Sparks in the Dark
"And the emaciated and inferior cows ate up the first seven healthy cows. They came inside them, but it was not apparent that they had come inside them, for their appearance remained as inferior as at first." (Bereshet 41:20-21)
It's amazing. However far a Jew strays from his or her roots, you'll still find a menorah burning in their window. There may be a Chanukah bush at the other end of the living room, there maybe cheeseburgers on the table. But while there's a little spark of Judaism left, a Chanukah menorah still shines there in the window.
When the Ancient Greeks defiled the Holy Temple, they overlooked one little flask of oil. It was that little flask, untouched and untainted, which allowed the Menorah to blaze into light when Judah Maccabee and the Hasmoneans defeated the might of Greece and the Jewish People returned to the Holy Temple.
Inside every Jew there is a little spark of holiness, a flask of pure oil, a light that never goes out. All the "Greeks" of history, in all the lands of our exile, have tried to sully that oil, to put out that little light, but it can never be extinguished. How many millions of our people have given up their lives for that little spark? Evil may trumpet its vainglory to the skies, but it can never put out that light.
If you think about it, probably the biggest miracle of all is that evil itself can exist. The definition of evil is "that which G-d doesn't want." If the whole world is no more than an expression of G-d's will, how can evil exist?
This is a secret which the mind of man may contemplate but never fathom. Maybe one approach is that evil can only exist by virtue of some spark of holiness wrapped inside it that gives it its life force, its ability to exist at all.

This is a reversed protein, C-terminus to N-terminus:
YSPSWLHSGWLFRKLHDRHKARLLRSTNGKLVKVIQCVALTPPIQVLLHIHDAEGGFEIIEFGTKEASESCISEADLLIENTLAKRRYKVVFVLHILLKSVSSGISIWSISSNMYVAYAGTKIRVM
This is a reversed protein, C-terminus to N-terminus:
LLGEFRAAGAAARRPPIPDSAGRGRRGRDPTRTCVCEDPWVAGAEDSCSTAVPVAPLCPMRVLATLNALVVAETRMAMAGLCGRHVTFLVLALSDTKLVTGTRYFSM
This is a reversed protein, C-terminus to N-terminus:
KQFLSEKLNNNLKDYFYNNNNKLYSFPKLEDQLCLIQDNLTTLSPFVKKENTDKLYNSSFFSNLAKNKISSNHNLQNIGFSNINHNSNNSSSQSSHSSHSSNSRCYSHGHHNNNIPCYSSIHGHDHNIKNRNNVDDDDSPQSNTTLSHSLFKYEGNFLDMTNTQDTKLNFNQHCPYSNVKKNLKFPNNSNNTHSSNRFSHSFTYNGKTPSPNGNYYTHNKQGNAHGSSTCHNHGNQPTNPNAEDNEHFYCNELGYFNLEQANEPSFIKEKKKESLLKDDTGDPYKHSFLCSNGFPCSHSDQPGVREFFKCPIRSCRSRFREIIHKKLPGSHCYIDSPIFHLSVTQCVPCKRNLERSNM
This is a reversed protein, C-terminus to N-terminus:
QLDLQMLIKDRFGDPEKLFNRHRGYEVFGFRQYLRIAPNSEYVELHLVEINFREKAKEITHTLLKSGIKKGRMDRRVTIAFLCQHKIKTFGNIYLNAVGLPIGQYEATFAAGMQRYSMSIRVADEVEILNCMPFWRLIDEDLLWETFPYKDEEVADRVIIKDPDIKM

In this week's Parsha we read: "And the emaciated and inferior cows ate up the first seven healthy cows. They came inside them, but it was not apparent that they had come inside them, for their appearance remained as inferior as at first." (41:20-21)
In the above verse, the emaciated and inferior cows symbolize the forces of evil. The healthy cows represent the forces of holiness. The emaciated cows eat up the healthy cows and yet, from the outside, the spark of holiness is totally undetectable: "It was not apparent that they (the healthy cows) had come inside them..." Nevertheless, it is the spark of holiness which gives them their life force.
The Jewish People are in their darkest exile. G-d's presence is so hidden we don't even see that His concealment is concealed. We live in a double-blind world where evil seems to thrive; where tragedy abounds; where selfishness and materialism have eaten to the very core. Yet, in the heart of all this evil — there is a holy center. Without that component of sanctity, evil would cease to exist in a second. For by itself, evil can have no toehold in existence.
But that holy spark burns on in the heart of the Jewish people. The menorah represents the heart of the Jewish People, and in that heart burns a little flame that cannot go out. Any day now, that spark will burst into a fire that will consume all the crass materialism like so much straw, and then we will no longer light our menorahs in the windows of New York, London and Buenos Aires. Any day, the kohen gadol will once again enter the Holy of Holies and re-light the lights that have burned in holy Jewish Hearts through millennia, sealed inside that flask that can never be sullied or spoiled.
Source: Sfat Emet